(1) exercise[es] broad discretion to service the insured's needs; (2) counsel[s] the insured concerning specialized insurance coverage; (3) hold[s] oneself out as a highly-skilled insurance expert, coupled with the insured's reliance upon the expertise; and (4) receiv[es] compensation, above the customary premium paid, for the expert advice provided.

Id. (citing Parker, 630 N.E.2d at 570).[1] However, these factors are not exhaustive, nor is any particular factor dispositive. See id. All of these factors illuminate a single issue: the nature of the agent-insured relationship.

United Farm Bureau Mutual Insurance Co. v. Cook, 463 N.E.2d 522 (Ind.Ct.App. 1984), illustrates when a special relationship exists between the agent and insured. Browning, the agent, had worked with Cook, the insured, for over ten years and was his " insurance man." Id. at 528. Cook regularly asked Browning for coverage but left " the details to Browning's discretion." Id. at 525. One day, Cook asked Browning in person for a policy to cover his project of dismantling and moving a barn from Kentucky to Indiana. Id. The Court of Appeals held that Cook and Browning had a special relationship because Browning's " role went beyond that of a mere agent." Id. at 528. Subsequent Indiana courts examining Cook have also noted the " unusual nature" of Cook's project of dismantling a barn in one state and rebuilding it in another, Parker, 630 N.E.2d at 569 n.2, which required " specialized insurance coverage," id. at 570, " customized to [the insured's] needs," DeHayes Grp., 786 N.E.2d at 783.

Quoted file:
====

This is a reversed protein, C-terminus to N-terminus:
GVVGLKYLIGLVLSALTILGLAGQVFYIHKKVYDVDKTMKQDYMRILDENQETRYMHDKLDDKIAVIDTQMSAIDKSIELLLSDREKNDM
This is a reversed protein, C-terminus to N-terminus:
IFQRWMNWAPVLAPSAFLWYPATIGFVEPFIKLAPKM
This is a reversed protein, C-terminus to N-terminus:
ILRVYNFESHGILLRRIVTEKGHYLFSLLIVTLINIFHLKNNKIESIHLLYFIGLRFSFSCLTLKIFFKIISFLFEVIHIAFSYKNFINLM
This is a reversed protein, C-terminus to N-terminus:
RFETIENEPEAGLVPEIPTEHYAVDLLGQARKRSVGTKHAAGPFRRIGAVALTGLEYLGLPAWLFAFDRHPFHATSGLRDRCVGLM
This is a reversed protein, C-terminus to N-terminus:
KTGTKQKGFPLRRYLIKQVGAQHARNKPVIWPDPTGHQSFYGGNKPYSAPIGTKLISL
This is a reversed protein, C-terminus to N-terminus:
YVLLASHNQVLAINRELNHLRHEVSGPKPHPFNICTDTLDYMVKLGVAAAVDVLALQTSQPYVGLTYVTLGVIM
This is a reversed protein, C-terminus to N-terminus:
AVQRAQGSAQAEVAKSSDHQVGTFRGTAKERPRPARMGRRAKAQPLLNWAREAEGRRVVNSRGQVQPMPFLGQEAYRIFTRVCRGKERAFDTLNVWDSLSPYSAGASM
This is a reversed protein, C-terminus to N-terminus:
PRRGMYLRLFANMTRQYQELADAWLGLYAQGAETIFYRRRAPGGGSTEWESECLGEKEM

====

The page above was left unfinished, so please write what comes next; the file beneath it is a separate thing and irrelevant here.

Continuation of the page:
By contrast, the absence of a special relationship was illustrated in Cox v. Mayerstein-Burnell Co., 19 N.E.3d 799 (Ind.Ct.App. 2014). There, Cox Pub (" the Pub" ) approached Clute--an insurance producer for Mayerstein-Burnell Company--to procure a new policy to cover its property. Id. at 802. At an in-person meeting, the Pub presented Clute with details about its